Yes, it was deep learning. The only minor point of disagreement is whether it was mpre deep learning than computing power, since deep learning and LSTMs are old. One additional factor is more data for training.

The technology before deep learning was hidden markov models, and the first deep learning successes in speech recognition used hybrid deep learning - HMM architectures. I believe the current algorithms are pure deep learning algorithms.
 
  • #11
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Also very important for voice recognition technology (including MyTalk, which won the Computerworld Smithsonian Award for the first commercially successful voice recognition consumer product), and for many other technologies we now take for granted, were the many innovations of General Magic, a company which was the subject of a critically acclaimed 2018 documentary.
 
  • #12
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Yes, it was deep learning. The only minor point of disagreement is whether it was mpre deep learning than computing power, since deep learning and LSTMs are old. One additional factor is more data for training.
You are right that neural networks are old. LSTM itself is also old but not so much, some updates to the architecture were done in 2000. And its modified version GRU was introduced only in 2014. Another point is that today's neural networks can be compound of many many hidden layers, and therefore perform better. That was not possible decades ago, as to train such networks would take ages. The increased computer power indeed helped to overcome this issue, but the success came together (or in parallel) also with some advances in deep learning (for example, ReLu became to replace sigmoid as activation units only after 2009, which had a big impact on the overall performance, afaik).

Maybe I was too quick to say which of the factors had the greatest influence. I think we could agree that it was a combination of more factors, especially computer power and advances in deep learning. Regarding the other factor, amount of data for training, it is true that in general there is much more labeled data today than before so deep learning models can generally be trained with smaller generalization error. But in the case of speech recognition, I am not sure whether this was the key factor. I believe that many audio datasets including transcriptions were available already decades ago. For example TIMIT dataset, was created already in 1986, and today is still used as a benchmark when speech recognition solutions are compared. Just my opinion.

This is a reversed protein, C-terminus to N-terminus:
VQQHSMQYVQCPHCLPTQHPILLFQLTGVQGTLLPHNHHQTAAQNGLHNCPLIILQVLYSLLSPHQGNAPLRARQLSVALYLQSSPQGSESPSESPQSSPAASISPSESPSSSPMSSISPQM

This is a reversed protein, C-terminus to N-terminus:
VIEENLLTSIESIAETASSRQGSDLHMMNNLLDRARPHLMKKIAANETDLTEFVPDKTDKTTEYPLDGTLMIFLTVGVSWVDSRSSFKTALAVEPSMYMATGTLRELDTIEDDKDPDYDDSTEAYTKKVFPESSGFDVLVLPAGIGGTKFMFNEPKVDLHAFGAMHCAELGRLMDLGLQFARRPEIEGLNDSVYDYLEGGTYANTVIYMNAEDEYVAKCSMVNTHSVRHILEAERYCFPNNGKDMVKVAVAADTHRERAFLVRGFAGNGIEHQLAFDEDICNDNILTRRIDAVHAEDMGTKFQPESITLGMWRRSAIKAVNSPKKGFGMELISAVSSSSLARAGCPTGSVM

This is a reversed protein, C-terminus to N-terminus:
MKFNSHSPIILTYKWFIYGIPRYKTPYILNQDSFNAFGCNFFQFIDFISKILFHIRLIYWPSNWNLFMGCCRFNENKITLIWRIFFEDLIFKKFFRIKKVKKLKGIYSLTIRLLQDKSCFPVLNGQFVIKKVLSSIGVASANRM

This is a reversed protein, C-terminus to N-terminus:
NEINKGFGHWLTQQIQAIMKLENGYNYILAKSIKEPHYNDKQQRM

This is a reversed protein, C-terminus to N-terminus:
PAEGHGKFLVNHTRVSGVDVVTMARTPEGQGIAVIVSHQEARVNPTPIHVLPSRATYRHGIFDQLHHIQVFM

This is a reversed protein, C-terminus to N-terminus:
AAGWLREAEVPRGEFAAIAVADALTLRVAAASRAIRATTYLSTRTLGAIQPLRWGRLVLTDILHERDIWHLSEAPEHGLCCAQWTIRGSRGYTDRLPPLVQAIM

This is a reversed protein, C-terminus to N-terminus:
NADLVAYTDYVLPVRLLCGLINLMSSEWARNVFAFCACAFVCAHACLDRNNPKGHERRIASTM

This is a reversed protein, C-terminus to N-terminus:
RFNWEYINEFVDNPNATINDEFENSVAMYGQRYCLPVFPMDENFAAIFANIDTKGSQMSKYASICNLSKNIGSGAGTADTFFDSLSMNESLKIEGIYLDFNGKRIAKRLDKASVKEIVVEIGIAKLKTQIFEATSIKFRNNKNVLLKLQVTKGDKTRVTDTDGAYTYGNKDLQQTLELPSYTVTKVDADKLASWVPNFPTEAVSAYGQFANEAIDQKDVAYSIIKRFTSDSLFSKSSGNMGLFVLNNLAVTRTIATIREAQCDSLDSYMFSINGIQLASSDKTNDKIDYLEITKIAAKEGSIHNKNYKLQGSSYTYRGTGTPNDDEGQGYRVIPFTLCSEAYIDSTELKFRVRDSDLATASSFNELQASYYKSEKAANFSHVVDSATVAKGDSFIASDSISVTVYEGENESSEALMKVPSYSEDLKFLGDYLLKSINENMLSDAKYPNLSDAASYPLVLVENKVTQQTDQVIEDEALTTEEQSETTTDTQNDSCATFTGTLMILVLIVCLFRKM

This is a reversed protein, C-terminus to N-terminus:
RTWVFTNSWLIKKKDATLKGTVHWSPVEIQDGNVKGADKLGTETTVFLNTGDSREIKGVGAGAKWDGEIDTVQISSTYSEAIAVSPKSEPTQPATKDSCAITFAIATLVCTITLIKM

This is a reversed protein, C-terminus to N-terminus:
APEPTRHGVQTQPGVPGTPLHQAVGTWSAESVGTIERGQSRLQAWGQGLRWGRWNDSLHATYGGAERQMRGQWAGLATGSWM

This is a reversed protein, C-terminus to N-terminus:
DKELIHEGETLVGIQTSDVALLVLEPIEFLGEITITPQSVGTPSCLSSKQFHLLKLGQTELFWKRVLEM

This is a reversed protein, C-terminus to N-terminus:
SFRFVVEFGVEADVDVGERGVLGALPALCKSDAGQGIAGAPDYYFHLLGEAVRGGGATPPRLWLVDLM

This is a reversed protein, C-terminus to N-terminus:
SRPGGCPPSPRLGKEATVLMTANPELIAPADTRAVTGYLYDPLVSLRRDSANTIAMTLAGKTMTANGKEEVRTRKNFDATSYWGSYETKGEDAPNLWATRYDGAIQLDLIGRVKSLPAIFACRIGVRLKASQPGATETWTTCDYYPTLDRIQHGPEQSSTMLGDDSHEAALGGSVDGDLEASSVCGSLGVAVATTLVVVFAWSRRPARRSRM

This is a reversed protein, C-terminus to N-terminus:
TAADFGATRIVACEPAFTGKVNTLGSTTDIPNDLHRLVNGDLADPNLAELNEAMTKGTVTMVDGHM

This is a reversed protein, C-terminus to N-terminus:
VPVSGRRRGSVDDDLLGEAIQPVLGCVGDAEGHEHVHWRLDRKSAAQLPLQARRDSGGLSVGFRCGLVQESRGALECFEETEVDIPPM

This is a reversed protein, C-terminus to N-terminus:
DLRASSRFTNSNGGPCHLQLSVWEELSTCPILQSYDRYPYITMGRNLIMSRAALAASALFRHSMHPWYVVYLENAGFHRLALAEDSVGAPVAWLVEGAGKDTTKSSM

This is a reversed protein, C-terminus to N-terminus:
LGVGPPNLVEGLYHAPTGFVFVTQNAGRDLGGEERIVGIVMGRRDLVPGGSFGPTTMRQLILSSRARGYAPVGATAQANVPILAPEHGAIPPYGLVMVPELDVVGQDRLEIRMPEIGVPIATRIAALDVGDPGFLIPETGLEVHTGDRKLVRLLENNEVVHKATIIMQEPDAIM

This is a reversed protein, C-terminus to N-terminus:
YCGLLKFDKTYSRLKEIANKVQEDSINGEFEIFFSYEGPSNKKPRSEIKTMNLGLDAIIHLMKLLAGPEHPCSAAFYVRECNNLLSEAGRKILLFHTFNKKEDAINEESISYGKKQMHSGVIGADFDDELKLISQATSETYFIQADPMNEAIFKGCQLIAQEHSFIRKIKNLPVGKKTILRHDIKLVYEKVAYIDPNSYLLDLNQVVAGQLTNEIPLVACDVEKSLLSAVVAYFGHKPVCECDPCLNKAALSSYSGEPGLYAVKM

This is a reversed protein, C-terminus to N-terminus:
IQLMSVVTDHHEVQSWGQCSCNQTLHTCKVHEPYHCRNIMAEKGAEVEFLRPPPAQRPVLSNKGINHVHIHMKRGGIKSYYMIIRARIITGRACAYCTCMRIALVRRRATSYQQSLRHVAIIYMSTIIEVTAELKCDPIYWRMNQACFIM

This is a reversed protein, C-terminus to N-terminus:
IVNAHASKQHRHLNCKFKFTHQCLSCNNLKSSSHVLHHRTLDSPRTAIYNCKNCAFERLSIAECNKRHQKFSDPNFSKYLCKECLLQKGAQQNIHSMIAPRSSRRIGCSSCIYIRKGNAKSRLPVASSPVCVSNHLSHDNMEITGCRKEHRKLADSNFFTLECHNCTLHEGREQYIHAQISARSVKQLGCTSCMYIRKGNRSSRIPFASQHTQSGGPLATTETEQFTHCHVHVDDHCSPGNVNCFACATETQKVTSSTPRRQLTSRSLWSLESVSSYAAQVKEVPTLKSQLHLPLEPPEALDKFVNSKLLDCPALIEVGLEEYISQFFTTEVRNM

• #13
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Machine learning , yes that had jumped ahead.
But what is the machine learning - audio frequencies, phonetics, phrases, whole words?
There still has to be some electronics between the spoken word and the AI, and what is it that they are picking out to tell the difference between the words say "one" and "two", with very little time delay it would seem.
Fast fourier transform, or something different to analyze the sound.
If I understand it right, the current methods are end-to-end deep learning methods, so there is no extra audio processing (like DSP for example) needed, maybe except the Fourier transform at the beginning to construct spectrogram from the audio sequence, see this paper:
https://arxiv.org/abs/1303.5778

I don't know how exactly it is implemented in practice for real-time applications, but some version of FFT, maybe STFT, is probably involved. The neural networks are pretty fast to calculate prediction (once they are trained), so there should not be an issue here. Just my opinion...